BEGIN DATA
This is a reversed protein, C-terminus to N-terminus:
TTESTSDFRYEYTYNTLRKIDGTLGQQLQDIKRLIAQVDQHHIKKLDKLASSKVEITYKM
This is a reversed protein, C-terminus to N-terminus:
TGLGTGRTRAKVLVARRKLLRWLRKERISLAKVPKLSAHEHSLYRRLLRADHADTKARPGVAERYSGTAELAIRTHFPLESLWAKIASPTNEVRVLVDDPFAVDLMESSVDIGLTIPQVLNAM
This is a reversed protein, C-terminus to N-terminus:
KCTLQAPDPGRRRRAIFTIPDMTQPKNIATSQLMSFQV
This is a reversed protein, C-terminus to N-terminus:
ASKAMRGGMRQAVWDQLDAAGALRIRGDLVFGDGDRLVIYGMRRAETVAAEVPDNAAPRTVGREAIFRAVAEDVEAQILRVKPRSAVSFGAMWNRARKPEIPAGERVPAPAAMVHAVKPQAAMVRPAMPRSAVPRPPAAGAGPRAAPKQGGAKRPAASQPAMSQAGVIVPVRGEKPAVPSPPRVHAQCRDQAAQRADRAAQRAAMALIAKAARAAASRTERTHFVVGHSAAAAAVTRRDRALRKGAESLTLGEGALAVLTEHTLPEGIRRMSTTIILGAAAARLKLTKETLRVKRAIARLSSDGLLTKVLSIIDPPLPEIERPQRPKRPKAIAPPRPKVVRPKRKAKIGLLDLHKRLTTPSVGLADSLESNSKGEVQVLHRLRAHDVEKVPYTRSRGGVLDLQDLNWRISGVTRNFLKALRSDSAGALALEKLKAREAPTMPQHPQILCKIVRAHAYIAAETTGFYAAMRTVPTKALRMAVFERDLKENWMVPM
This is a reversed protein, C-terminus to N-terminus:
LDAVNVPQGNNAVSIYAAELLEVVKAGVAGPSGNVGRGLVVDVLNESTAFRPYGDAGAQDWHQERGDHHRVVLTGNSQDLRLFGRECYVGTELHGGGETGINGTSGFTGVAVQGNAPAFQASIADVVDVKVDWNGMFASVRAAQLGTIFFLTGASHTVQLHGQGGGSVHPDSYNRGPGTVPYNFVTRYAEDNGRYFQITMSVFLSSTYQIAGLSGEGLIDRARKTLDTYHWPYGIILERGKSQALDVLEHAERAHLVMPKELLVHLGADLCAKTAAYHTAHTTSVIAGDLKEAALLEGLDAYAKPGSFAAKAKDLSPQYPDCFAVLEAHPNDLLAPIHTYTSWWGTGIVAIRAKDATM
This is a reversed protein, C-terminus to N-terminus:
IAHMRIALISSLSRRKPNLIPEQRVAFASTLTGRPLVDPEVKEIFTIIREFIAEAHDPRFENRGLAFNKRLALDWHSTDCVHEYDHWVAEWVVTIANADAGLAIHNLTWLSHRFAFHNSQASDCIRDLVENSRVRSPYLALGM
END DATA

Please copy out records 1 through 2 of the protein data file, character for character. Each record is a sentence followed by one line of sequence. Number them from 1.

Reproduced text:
This is a reversed protein, C-terminus to N-terminus:
TTESTSDFRYEYTYNTLRKIDGTLGQQLQDIKRLIAQVDQHHIKKLDKLASSKVEITYKM
This is a reversed protein, C-terminus to N-terminus:
TGLGTGRTRAKVLVARRKLLRWLRKERISLAKVPKLSAHEHSLYRRLLRADHADTKARPGVAERYSGTAELAIRTHFPLESLWAKIASPTNEVRVLVDDPFAVDLMESSVDIGLTIPQVLNAM